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Half the World in 49 Songs

The musician and composer Cedrik Fermont cuts lanes through the highly constructed geographical and imagined landscapes of our world. The compilation Uchronia from his label Syrphe (2018) consists of 49 songs from artists of 32 different Asian countries. We asked him about his five favorite songs.

Old Map of Central Asia (Photo © by Flickr/cea)

«Asia is not a continent». This is not an unusual start in conversations with Cedrik Fermont. If one had to describe the musician, sound artist, and essayist in one term, the most appropriate would probably be: networker. But given the fact that this term is infected by neoliberal’s most beautiful dream (the constant commercial utilization of relationships), it would be better to describe him as personifying crossroads. On his constant tours as a musician and founder of the label Syrphe [1], Fermont meets hundreds of musicians and sound artists from all over the world, and has established a lot of long term relationships and created a huge network of underground musicians.

The compilation Uchronia [2] consists of 49 artists from noise and free improvised music from 32 Asian countries and the diaspora. With the aim of reaching «beyond the obvious structures as well as beyond the connections to Europe and USA», the compilation shows how music is able to travel without borders, and to create alternative, non-eurocentric maps of the world. Norient editor Philipp Rhensius met him in Berlin to pick out his five favorite songs of the compilation. But before we move on, let’s clarify the statement from the beginning. Fermont writes in the accompanying essay, «geographical Asia is a cultural artifact», later claiming that «Europe, North Africa, the Middle East, South, Central and Southeast Asia, and Russia all shared various cultural and historical events as scientific discoveries and trends.» And this – the compilation – is how experimental music from these countries sound.

Cedrik Fermont aka C-drík (Photo © by Frank Sebastian Hansen)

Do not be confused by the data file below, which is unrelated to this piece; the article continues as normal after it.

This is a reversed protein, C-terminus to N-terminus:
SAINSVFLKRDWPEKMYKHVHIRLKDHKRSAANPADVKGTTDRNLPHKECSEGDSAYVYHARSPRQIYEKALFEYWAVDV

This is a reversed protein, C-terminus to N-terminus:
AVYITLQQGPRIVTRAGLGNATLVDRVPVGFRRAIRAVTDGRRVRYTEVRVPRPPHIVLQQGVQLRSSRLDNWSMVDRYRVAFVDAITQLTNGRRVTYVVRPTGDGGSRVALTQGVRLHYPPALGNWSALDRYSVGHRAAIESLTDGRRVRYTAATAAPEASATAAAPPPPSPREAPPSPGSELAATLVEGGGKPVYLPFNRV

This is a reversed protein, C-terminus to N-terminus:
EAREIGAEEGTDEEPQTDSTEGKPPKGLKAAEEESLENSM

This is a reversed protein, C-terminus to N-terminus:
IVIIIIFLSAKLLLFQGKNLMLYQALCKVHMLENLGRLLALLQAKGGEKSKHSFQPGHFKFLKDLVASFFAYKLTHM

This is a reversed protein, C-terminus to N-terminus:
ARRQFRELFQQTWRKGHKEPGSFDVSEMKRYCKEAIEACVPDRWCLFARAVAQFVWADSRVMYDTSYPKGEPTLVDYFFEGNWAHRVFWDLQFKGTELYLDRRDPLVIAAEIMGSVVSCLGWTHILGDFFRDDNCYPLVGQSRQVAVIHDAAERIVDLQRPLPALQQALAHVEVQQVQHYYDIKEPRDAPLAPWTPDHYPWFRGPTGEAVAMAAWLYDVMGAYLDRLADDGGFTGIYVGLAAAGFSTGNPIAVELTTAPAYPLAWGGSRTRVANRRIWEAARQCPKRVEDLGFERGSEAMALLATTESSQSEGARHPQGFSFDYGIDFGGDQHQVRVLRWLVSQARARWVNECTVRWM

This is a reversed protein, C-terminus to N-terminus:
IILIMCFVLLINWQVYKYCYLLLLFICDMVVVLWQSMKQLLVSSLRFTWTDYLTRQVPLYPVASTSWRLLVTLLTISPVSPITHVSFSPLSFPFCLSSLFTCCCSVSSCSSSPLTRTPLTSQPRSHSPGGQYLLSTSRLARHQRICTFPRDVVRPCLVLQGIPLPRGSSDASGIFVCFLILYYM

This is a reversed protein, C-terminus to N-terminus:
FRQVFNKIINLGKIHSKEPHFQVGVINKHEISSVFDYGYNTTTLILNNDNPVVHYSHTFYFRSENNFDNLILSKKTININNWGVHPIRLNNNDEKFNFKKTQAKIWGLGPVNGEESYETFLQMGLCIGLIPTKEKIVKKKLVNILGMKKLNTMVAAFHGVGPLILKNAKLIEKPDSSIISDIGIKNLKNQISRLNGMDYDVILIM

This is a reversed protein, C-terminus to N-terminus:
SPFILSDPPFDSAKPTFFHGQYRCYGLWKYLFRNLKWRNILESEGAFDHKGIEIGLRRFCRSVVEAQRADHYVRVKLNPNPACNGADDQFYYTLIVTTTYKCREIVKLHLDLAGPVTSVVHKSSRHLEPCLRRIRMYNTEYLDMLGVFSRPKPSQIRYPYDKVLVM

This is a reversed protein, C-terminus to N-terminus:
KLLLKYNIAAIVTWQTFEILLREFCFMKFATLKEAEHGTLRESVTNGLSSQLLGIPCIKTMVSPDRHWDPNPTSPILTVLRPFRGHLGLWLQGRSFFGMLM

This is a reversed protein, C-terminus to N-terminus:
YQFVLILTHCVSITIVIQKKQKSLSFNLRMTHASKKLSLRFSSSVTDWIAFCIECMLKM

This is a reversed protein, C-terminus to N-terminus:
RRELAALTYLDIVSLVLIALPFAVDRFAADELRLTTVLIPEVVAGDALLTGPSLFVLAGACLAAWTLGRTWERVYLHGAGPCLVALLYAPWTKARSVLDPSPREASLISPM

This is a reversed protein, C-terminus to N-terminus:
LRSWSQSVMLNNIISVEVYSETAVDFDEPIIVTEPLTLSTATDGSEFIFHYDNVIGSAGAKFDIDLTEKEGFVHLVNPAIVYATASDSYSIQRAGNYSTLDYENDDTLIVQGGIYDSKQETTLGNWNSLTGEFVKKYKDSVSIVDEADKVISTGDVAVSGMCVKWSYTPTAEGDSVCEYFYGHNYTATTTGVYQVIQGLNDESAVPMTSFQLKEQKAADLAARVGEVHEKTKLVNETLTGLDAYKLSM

1. Gülce Özen Gürkan: «Fag Boy Jesus»

«It’s a very important piece and it is very political, maybe the only explicit one. Gülce Özen Gürkan is really active in the field of veganism, human rights and LGBT rights. The piece sounds like very old school electro acoustic music. The piece was made for an exhibition in Istanbul but it was censored because of the title, which is a big provocation in Turkey. It is about a homosexual being bullied but I won’t tell you more because it is important to listen to the text, spoken by a synthetic voice.»

2. Saadet Türköz, Zeynep Sarıkartal, Başar Ünder: «Shine»

«This piece is from a Kazakh Turkish project. It was hard to find musicians from Kazakhstan until somebody recommended Saadet Türköz, an experimental vocalist. But by the time I finally reached her, I just had five days left to finish the compilation. She told me she had no time to provide anything. Then I learned that another musician I know, Başar Ünder, was performing with her in Istanbul. I asked him to record the session. Normally I don’t release live sessions but this one turned out to be very well recorded.»

3. Children Of Cathode Ray: «Mantracks»

«This band is an audio visual project from the Philippines. I’m really happy that they are on it because they are the pioneers of the Philippine experimental music scene which started in the 1980s. I love their music and they gave me a very old piece, which was probably recorded around 1989/1990. I like the way they experiment with sound and visuals and especially their DIY approach of making music.»

4. Phu Pham: «What Could»

«This decision is purely based on my personal taste. I really like this piece because it is just beautiful, very emotional and very minimalistic. It is an introspective piece and you need to listen to it in a very quiet environment with all its organic details. It sounds like a living being.»

5. Kei Watanabe: «We've Forgotten How To Breathe»

«Kei Watanabe is from Sri Lanka and she works with tapes and loops. It is interesting to see that she works like this as it is pretty old fashioned and uncommon nowadays. Her piece reminds me a lot on my past and the tape scene of the 1980s. It was a time when I myself collected a lot of tapes and published tapes as well. The piece sounds a bit broken and it has a very eerie and strange melody, probably made with flutes. It sounds like a melancholic ceremony in a weird way.»